McKinley's election is called a Republican landslide, just as Cleveland's election in 1892 was called a Democratic landslide. Since Cleveland received a minority of the total popular votes, the term landslide must be based upon a considerable margin in the electoral college. By a natural process of the mind, the electoral vote, being determined by the majority of popular votes in doubtful states, comes to be taken as the expression of the popular will. The electoral margin is given as the popular margin. Nine hundred and ninety out of every thousand people probably believe to-day that McKinley received the endorsement of an overwhelming majority of the voters of the country. As a matter of fact only 52 per cent of the voters declared for him, while only 54 per cent of the voters in the two dominant parties gave him their support. That this 2 per cent majority or 4 per cent plurality is deemed a "popular landslide" throws much light on the psychology of an election.
1 Based upon statement of Philadelphia Press, November 30.
Again, by a similar confusion of thought, the "landslide" notion is applied to all sections of the country. It is forgotten that in the four Middle Atlantic States the McKinley vote decreased 8,000, while the Bryan vote increased 151,000. It is forgotten, moreover, that in those doubtful states where campaign funds are always most liberally expended, Connecticut, Delaware, Illinois, Indiana, Maryland, New Jersey, New York and West Virginia, the winning party's net loss since 1896 was 207,000. These states, whose economic wishes may dominate national legislation, cast 131 electoral votes. The states which show an increase for McKinley cast altogether 174 votes, while the states won over this year, Kansas, Nebraska, Wyoming, South Dakota, Utah, and Washington, cast only 31. Significant is it that of the total gain of 246,000 votes, over 119,000 were found in the above states which cast only 31 electoral votes, while 115,000 more were found in the four silver states which voted for Bryan. The two Pacific states, Oregon and California, with their 13 electoral votes added 29,000. Thus 263,000 votes were given by states whose aggregate electoral vote is only 44, against a loss of 207,000 in the eight ever-doubtful states, whose electoral vote is 131. These facts may well make the thoughtful student pause before subscribing to the view that there was in any real sense a Republican landslide.''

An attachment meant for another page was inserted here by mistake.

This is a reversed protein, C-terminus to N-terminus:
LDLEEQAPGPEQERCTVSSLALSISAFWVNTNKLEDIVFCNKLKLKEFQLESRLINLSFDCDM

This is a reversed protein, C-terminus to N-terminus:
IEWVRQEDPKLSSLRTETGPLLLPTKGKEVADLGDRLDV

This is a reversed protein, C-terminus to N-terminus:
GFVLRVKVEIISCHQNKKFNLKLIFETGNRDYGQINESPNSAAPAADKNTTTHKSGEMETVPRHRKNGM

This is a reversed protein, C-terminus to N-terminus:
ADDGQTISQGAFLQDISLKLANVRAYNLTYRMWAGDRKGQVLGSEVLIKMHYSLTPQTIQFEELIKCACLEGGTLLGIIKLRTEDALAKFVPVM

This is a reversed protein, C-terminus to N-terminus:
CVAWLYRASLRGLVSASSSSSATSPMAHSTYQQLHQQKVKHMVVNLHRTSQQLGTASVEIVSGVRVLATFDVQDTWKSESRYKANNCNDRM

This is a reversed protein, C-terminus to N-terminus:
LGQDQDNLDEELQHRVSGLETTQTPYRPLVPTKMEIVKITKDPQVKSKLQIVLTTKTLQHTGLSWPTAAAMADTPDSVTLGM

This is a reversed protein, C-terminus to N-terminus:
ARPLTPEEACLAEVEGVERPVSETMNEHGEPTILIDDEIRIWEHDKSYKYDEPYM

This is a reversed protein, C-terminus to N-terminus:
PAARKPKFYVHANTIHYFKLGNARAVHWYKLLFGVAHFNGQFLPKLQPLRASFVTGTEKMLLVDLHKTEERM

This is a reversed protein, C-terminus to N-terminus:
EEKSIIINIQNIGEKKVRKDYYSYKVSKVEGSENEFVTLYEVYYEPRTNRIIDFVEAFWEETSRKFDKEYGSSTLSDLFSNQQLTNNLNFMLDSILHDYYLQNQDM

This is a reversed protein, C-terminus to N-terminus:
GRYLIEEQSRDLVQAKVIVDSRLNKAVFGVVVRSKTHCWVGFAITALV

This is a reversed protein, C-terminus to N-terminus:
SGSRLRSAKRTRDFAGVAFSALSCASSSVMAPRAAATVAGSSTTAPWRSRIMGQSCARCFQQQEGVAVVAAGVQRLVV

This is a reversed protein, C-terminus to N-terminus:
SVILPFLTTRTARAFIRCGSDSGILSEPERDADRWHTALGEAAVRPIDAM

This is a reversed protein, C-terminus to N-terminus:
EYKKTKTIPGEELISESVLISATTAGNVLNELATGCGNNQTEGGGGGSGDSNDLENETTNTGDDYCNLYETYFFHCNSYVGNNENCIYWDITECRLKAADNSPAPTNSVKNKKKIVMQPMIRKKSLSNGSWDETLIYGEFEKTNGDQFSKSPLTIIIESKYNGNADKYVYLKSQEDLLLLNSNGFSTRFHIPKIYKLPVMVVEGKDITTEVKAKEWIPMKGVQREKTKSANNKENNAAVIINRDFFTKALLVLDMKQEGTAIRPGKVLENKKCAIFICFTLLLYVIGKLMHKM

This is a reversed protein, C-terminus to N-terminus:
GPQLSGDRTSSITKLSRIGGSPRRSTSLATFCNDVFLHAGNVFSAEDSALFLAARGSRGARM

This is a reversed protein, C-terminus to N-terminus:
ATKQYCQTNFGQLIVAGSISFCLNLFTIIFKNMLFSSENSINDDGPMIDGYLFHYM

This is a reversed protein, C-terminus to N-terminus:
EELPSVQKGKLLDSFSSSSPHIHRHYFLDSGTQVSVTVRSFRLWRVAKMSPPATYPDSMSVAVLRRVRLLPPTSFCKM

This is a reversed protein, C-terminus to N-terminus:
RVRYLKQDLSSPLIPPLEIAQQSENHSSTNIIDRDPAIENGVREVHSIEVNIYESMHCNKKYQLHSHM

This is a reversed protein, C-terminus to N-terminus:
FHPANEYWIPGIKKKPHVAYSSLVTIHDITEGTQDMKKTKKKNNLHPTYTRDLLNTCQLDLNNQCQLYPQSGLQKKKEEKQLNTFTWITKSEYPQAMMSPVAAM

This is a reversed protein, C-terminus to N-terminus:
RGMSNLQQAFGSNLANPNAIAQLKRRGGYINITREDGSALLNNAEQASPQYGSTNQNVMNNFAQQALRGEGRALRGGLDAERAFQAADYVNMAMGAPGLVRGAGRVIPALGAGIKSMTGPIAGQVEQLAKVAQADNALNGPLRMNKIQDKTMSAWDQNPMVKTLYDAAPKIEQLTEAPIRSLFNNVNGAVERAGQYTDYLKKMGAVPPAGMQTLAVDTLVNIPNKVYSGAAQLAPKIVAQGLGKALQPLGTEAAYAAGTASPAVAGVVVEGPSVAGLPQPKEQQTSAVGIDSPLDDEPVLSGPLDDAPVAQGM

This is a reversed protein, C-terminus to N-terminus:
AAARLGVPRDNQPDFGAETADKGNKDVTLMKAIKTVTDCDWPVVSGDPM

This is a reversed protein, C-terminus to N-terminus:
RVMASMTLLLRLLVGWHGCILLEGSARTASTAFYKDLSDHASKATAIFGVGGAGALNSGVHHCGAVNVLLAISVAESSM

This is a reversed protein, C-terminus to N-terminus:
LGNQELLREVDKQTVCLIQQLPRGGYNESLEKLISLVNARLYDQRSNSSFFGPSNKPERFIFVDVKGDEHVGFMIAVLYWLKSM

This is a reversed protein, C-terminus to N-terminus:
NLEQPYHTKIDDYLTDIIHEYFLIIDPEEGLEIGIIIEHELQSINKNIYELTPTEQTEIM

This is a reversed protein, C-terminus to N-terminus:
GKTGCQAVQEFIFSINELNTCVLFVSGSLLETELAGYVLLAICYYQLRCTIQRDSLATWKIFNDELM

As to the meaning of the result there is an astonishing unanimity of opinion on the part of the Republican press, from the Augusta Journal to the Tacoma News. It is here that the magic of party politics manifests itself most clearly, as before the eyes of the bewildered public the party magician of the quill reads the story of the ballots. For the most part the editorials discuss the negations represented by the large popular majority.
Some of these opinions were as follows: Bryan is "dead and buried beyond hope of resurrection." He was a "Janusfaced trickster," a "quack nostrum doctor," a "magician," a "fake prophet," a "Dr. Jekyll and Mr. Hyde,"
a "lightning-rod man," a "safe-breaker," a "court jester,' an "anarchist," an "artful dodger," a "Divvicrat" and a "brazen footman to the rapacious Tammany Tiger." He was a "blatant demagogue," a "constitutional pessimist," a "traitor," an "apostle of sedition and class hatred," an unscrupulous expounder of emotional popocratic politics," "un homme capable de tout." The nation has "buried him under an avalanche of votes."